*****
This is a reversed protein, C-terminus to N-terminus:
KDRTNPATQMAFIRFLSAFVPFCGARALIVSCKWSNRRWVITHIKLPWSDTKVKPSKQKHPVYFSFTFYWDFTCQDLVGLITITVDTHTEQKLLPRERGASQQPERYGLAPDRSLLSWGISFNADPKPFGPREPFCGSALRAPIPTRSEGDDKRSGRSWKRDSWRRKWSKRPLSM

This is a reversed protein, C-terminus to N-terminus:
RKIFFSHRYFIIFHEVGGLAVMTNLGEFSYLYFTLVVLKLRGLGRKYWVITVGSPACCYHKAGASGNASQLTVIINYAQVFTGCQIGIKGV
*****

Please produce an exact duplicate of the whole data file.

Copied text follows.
This is a reversed protein, C-terminus to N-terminus:
KDRTNPATQMAFIRFLSAFVPFCGARALIVSCKWSNRRWVITHIKLPWSDTKVKPSKQKHPVYFSFTFYWDFTCQDLVGLITITVDTHTEQKLLPRERGASQQPERYGLAPDRSLLSWGISFNADPKPFGPREPFCGSALRAPIPTRSEGDDKRSGRSWKRDSWRRKWSKRPLSM

This is a reversed protein, C-terminus to N-terminus:
RKIFFSHRYFIIFHEVGGLAVMTNLGEFSYLYFTLVVLKLRGLGRKYWVITVGSPACCYHKAGASGNASQLTVIINYAQVFTGCQIGIKGV